The University maintains its original mission in liberal arts, business, education, law, medicine, engineering and mines; and has also developed special missions in nursing, fine arts, aerospace, energy, human resources, and international studies. It provides a wide range of challenging academic programs for undergraduate, professional and graduate students through the doctoral level. The University encourages students to make informed choices, to communicate effectively, to be intellectually curious and creative, to commit themselves to lifelong learning and the service of others, and to share responsibility both for their own communities and for the world. The University promotes cultural diversity among its students, staff and faculty.

      In addition to its on-campus instructional and research programs, the University of North Dakota separately and cooperatively provides extensive continuing education and public service programs for all areas of the state and region.

  • fromthesidelines21
  • Title IX and intercollegiate athletics:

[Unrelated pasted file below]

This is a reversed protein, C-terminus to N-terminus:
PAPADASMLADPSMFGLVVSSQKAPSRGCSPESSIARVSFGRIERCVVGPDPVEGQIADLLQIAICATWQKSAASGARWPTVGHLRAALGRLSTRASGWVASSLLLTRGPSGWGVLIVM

• John O.

    I looked for the NDSU equivalent of this report, but could not quickly find it. Chris Long from KSTP tweeted a summary of this report yesterday to give you an idea how the numbers work out for the Gophers. The “Big 3” men’s sports subsidize the whole enchilada.


    • 212944

      The Gophers Athletics Department is still benefiting from nearly $1 million in direct Institutional Support (line 4 of the Revenue/Expense Summary of that document) and just over $6 million of Indirect Institutional Support (line 6) to balance the books for 2015-’16.

      Like most D-I athletics departments, the University of Minnesota relies on money from the school to operate.

      You can pull an older report for NDSU (2013-’14) at: